by Lisa Cooke | Nov 12, 2014 | 01 What's New, Family History Library, FamilySearch, MyHeritage
MyHeritage has launched the MyHeritage Library Edition™ for libraries and other educational facilities around the world. Among the first to sign up for this service? The Family History Library.
MyHeritage Library Edition™ is now available for free at every FamilySearch family history center and Family History Library in the world. FamilySearch operates more than 4,700 family history centers in 134 countries. The centers are dedicated family history spaces, open to anyone with an interest in genealogical research. Visitors enjoy free access to historical records and personal assistance from staff to help them in their search for information. (Find a Family History Center near you.)
Here are some highlights to MyHeritage Library Edition:
- Record content: access to billions of historical documents, millions of historical photos and other resources in thousands of databases that span the past 5 centuries.
- Language diversity: Available in 40 languages–the industry’s most multilingual family history search engine.
- Powerful technology: Automatic handling of translations, synonyms and spelling variations of millions of names in multiple languages AND unique Record Detective™ technology that recommends additional records for each record discovered.
- Remote Access: Library members can use the MyHeritage Library Edition™ either at their local library or in the comfort of their own home using remote access.
See a video tutorial here for MyHeritage Library Edition.
Ask your local public or university library to subscribe!
by Lisa Cooke | Apr 6, 2014 | 01 What's New, Research Skills, Video
While at RootsTech 2014 I had an opportunity to talk with my friend, author and genealogy podcaster Drew Smith (The Genealogy Guys) about the how to conduct effective crowdsourcing of genealogical ideas and solutions, a technique he covers in his new book Advanced Genealogy.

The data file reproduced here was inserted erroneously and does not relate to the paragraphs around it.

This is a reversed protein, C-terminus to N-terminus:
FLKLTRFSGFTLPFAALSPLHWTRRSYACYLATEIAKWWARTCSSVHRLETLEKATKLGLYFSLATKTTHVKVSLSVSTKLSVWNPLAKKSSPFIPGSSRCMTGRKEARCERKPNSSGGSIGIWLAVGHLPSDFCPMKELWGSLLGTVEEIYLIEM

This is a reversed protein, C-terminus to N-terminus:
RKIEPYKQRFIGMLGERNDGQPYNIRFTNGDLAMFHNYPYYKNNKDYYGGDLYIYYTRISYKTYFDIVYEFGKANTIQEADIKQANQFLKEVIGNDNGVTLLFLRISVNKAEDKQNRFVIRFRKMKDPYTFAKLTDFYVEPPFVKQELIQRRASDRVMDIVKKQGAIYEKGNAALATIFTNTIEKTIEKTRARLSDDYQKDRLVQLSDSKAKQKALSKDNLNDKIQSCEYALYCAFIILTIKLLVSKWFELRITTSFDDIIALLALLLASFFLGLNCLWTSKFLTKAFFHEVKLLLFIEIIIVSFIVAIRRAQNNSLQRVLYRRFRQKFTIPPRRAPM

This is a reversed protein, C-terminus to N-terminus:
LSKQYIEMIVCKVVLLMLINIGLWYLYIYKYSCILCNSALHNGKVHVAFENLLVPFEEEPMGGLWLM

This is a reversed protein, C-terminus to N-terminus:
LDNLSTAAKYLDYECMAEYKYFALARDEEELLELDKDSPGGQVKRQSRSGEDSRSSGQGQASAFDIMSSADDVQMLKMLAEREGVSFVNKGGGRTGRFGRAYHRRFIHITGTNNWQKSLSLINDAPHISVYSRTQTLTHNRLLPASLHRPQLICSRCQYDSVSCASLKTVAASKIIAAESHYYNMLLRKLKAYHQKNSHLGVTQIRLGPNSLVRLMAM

Genealogy Crowdsourcing Strategies
1. Facebook – Search for a Facebook Group
2. Mailing Lists on RootsWeb
3. Message Boards on Ancestry
4. Search Google as message board posting will appear in results
Genealogy Crowdsourcing Tips:
1. Tell people what you already know.
2. Be specific about what you are looking for.
3. Take what you already have and go back and review it. You may notice things you missed.
4. Vocalize the problem to a person with a fresh set of eyes.
If you’d like to pick up a copy of Drew’s book and you use this link Advanced Genealogy Research Techniques to purchase it from Amazon, you’ll also be supporting the free Genealogy Gems Podcast– thank you!
by Diahan Southard | Oct 16, 2014 | 01 What's New, British, FamilySearch, Maps
Did you know that FamilySearch has an interactive map to help you find English parish boundaries in 1851?
Daniel Poffenberger, who works at the British desk at the Family History Library in Salt Lake City, showed me this map gem. He says this map was about 7 years in the making!
English parish boundaries: map on FamilySearch.org.
Before you click through to the map, you should know:
- Use the main Search interface to search by a specific location.
- Click on layers to indicate whether you want the map to show you boundaries to parishes, counties, civil registration districts, dioceses and more.
- Click and drag the map itself to explore it.
- Wales is also included here but the Welsh data doesn’t appear to be entirely complete (try it anyway–it might have what you need).
- The map isn’t yet permanently operational. It does go down sometimes, possibly because they’re still working on it. It doesn’t print easily. It’s suggested that if you want to print, you hit “Ctrl-Print Screen” and then paste it into Word or another program that accepts images.
Click here to see the FamilySearch England & Wales 1851 Parish map.
Want to learn more about using maps? Premium members can check out my video, “5 Ways to Enhance Your Genealogy Research with Old Maps.” Not a Premium member yet? Click here to learn more.